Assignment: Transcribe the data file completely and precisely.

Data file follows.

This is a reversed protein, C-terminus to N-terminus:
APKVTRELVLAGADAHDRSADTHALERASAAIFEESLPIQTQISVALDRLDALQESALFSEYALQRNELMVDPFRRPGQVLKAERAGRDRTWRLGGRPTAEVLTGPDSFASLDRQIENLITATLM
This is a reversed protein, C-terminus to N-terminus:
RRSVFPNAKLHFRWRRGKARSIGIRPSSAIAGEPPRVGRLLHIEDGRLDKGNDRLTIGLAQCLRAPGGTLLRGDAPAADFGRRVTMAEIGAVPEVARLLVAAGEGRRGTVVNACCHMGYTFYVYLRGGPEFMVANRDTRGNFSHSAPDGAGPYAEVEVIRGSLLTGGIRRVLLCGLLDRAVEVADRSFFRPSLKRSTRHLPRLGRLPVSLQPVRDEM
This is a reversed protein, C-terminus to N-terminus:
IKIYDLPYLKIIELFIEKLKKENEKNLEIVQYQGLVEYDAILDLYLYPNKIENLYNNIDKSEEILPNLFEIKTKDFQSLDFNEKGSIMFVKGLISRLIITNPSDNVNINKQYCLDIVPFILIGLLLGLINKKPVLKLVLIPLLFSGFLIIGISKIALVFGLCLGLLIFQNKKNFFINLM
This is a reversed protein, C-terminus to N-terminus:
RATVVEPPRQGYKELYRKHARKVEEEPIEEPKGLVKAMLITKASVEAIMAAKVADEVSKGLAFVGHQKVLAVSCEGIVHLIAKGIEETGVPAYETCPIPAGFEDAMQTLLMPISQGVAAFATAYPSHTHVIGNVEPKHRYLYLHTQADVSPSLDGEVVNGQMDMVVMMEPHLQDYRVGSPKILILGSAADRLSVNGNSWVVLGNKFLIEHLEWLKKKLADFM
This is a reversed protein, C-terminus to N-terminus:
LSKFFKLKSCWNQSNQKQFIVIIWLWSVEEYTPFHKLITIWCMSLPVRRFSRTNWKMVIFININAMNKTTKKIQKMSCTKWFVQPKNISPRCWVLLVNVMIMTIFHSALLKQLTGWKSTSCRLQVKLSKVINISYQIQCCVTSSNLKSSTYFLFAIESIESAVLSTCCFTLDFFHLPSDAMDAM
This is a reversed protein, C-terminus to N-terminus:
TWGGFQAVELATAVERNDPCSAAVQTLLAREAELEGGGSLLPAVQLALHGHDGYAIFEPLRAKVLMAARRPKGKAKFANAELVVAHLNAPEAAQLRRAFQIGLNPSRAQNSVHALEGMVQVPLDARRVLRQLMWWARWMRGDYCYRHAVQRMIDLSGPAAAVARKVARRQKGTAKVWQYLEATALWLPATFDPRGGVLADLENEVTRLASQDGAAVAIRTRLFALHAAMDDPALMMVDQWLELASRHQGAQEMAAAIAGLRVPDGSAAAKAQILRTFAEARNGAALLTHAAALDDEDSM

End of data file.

This is a reversed protein, C-terminus to N-terminus:
APKVTRELVLAGADAHDRSADTHALERASAAIFEESLPIQTQISVALDRLDALQESALFSEYALQRNELMVDPFRRPGQVLKAERAGRDRTWRLGGRPTAEVLTGPDSFASLDRQIENLITATLM
This is a reversed protein, C-terminus to N-terminus:
RRSVFPNAKLHFRWRRGKARSIGIRPSSAIAGEPPRVGRLLHIEDGRLDKGNDRLTIGLAQCLRAPGGTLLRGDAPAADFGRRVTMAEIGAVPEVARLLVAAGEGRRGTVVNACCHMGYTFYVYLRGGPEFMVANRDTRGNFSHSAPDGAGPYAEVEVIRGSLLTGGIRRVLLCGLLDRAVEVADRSFFRPSLKRSTRHLPRLGRLPVSLQPVRDEM
This is a reversed protein, C-terminus to N-terminus:
IKIYDLPYLKIIELFIEKLKKENEKNLEIVQYQGLVEYDAILDLYLYPNKIENLYNNIDKSEEILPNLFEIKTKDFQSLDFNEKGSIMFVKGLISRLIITNPSDNVNINKQYCLDIVPFILIGLLLGLINKKPVLKLVLIPLLFSGFLIIGISKIALVFGLCLGLLIFQNKKNFFINLM
This is a reversed protein, C-terminus to N-terminus:
RATVVEPPRQGYKELYRKHARKVEEEPIEEPKGLVKAMLITKASVEAIMAAKVADEVSKGLAFVGHQKVLAVSCEGIVHLIAKGIEETGVPAYETCPIPAGFEDAMQTLLMPISQGVAAFATAYPSHTHVIGNVEPKHRYLYLHTQADVSPSLDGEVVNGQMDMVVMMEPHLQDYRVGSPKILILGSAADRLSVNGNSWVVLGNKFLIEHLEWLKKKLADFM
This is a reversed protein, C-terminus to N-terminus:
LSKFFKLKSCWNQSNQKQFIVIIWLWSVEEYTPFHKLITIWCMSLPVRRFSRTNWKMVIFININAMNKTTKKIQKMSCTKWFVQPKNISPRCWVLLVNVMIMTIFHSALLKQLTGWKSTSCRLQVKLSKVINISYQIQCCVTSSNLKSSTYFLFAIESIESAVLSTCCFTLDFFHLPSDAMDAM
This is a reversed protein, C-terminus to N-terminus:
TWGGFQAVELATAVERNDPCSAAVQTLLAREAELEGGGSLLPAVQLALHGHDGYAIFEPLRAKVLMAARRPKGKAKFANAELVVAHLNAPEAAQLRRAFQIGLNPSRAQNSVHALEGMVQVPLDARRVLRQLMWWARWMRGDYCYRHAVQRMIDLSGPAAAVARKVARRQKGTAKVWQYLEATALWLPATFDPRGGVLADLENEVTRLASQDGAAVAIRTRLFALHAAMDDPALMMVDQWLELASRHQGAQEMAAAIAGLRVPDGSAAAKAQILRTFAEARNGAALLTHAAALDDEDSM